Small white paper bags glowing with candlelight line the paths, each with a name hand-written in bold marker across the front. Slowly, solemnly, clearly, those names are read out and echo across the night air, rising above the background noise of shoppers and traffic in the town. People pause, listening for a name they know, or wander, reading the names of cancer victims and survivors. Many are from this small community, but some are from far corners of the planet. Respect and love is heavy in the air and the murmur of soft conversations, children playing and a dog bark or whine adds to the sense of connection we all seem to share.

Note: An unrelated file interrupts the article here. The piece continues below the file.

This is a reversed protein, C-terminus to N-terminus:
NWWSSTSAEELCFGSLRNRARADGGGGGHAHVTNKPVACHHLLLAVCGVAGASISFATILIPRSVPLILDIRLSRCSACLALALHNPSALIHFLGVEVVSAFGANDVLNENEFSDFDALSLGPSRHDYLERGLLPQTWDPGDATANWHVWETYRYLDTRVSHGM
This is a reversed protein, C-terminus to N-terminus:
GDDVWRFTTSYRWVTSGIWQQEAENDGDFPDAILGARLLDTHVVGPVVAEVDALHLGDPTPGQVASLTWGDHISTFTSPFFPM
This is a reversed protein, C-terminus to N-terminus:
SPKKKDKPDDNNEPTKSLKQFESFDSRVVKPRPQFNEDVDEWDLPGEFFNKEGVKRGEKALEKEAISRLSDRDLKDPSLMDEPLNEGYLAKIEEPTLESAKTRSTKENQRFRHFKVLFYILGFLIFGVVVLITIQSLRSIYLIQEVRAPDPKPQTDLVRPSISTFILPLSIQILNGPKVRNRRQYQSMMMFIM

The reading of names alternates with a steel band playing in the gazebo, and a group of young girls hula hoop in one corner. “Carol would have loved that” someone says. Carol Dyer was the children’s librarian at the Jesup Memorial Library in a neighboring town. When she died after battling a brain tumor, a group of women started the annual Carol Dyer Illuminaria. For a donation, the name of a cancer survivor or victim will be written on a white bag, then placed along the many paths that intersect the towns’s Village Green, with a handful of sand and a tea candle. That simple. That powerful.
Benefits American Cancer Society www.barharborybs.com/formpage
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